Vinesh let out a shriek that reverberated not only across the wrestling hall in Rio but across India. The next image was of Vinesh being stretchered off the mat, crying inconsolably. The entire nation’s heart went out for the then 22-year-old. She returned to India on a wheelchair.
There was an anterior cruciate ligament (ACL) tissue tear in the knee and soon she underwent surgery. A few days later, Vinesh tweeted a picture of her resting on a hospital bed with the leg in a sling.
“Recovering well. Need your blessings. Want to get back soon to what I love,” she wrote.
“I can never forget that injury. Actually every time I go on the mat for a match, that injury motivates me. Following that injury, I was not keeping well mentally, with the thought that the injury could recur anytime. It was one of the lowest points of my career. There was a lot of negativity from within,” the grappler, now 26, told TOI.
“But I was able to come out of it and in hindsight, it has helped me become mentally strong. Yes, I was not able to win a medal in Rio, but that will not affect my performance in Tokyo. I now have the experience of playing one Olympics. I know what to expect, how to prepare and how to conduct myself.
“It is a plus point for me. All these setbacks helped me become stronger, and I feel I enter Tokyo as a much stronger athlete mentally. I want to finish what I have started.”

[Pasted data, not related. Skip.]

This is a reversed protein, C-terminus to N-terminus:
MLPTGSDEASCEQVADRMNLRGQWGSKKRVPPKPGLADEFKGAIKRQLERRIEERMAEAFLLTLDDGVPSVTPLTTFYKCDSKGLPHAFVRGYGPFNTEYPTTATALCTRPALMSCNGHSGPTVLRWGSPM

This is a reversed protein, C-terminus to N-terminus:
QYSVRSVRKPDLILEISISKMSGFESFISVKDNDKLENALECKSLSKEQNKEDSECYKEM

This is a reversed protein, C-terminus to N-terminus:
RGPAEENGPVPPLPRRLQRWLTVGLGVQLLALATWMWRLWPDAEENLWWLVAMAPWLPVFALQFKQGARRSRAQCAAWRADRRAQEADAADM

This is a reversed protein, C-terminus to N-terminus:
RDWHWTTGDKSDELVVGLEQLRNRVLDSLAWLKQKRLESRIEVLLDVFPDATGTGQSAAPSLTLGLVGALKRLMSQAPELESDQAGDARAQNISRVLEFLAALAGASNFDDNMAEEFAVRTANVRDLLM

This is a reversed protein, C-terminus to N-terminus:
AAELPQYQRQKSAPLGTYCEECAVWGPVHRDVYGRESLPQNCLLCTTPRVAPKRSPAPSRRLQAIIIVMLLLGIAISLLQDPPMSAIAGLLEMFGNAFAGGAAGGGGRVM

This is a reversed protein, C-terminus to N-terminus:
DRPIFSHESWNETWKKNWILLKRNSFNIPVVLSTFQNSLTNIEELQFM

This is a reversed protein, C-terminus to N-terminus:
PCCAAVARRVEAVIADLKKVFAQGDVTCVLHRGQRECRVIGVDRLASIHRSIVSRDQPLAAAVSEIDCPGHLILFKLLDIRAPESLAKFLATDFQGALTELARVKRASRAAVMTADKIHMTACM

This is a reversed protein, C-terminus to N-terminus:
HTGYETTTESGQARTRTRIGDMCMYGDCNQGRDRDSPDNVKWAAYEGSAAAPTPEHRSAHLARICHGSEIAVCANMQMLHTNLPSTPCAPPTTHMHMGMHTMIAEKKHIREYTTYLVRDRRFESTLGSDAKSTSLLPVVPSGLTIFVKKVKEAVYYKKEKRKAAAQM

After such a career-threatening injury, it is never easy to step on the mat again. But Vinesh did, and in 2018 cornered glory by winning gold at the 2018 Commonwealth Games as well as the Asian Games. Both gold medals came in the 50kg category, which is not an Olympic weight division.
Undaunted, Vinesh moved to the 53kg keeping Tokyo in mind. This was also done to minimise injuries and prolong her wrestling career. She adjusted to the new weight category ably.
Roping in Hungarian coach Woller Akos also proved to be a positive move.
“People won’t understand from the outside, but earlier my game had technical flaws. I can see now that I am smoother and display clean wrestling on the mat. I don’t feel stuck on the mat anymore. There is motion in my game,” said Vinesh.
It has been five years since that calamitous day in Rio. Life has come a full circle for Vinesh. She will go into Tokyo as the world No. 1 wrestler in the 53kg category and has also got the top billing for the showpiece event.
“We’re on the right track (for a medal),” she says. “There is time to reach my peak form. My target is to peak at the Olympics. I am in no hurry.”
So is there anything left to work upon regarding her skills before Tokyo?
“I need to increase my aggression on the mat,” Vinesh reflected.
Japan’s Mayu Mukaida has been the achilles heel for Vinesh in international tournaments, having lost thrice in three meetings so far. Does she have any special strategy in place for her?
“I have a strategy in place of scoring points in ground wrestling. Look, she will also have her strategies in place, and I also have mine in place – whoever executes better on the day will win,” Vinesh said confidently.
“And, plans are not (in place) just for Mukaida, but for others too. Different kind of strategies are made for different players. You don’t go into an event like the Olympics with strategies for just one competitor in mind.”
There is a massive sense of expectation of a medal from Vinesh in Tokyo. Does she feel pressure as a result?
“I handle the pressure with proper planning and training. If you’ve trained well, then you don’t feel the pressure as much. If people have expectations from me, it is good. It pushes me to do well and I don’t feel like it is a burden. I want to get the Olympic medal for my supporters.”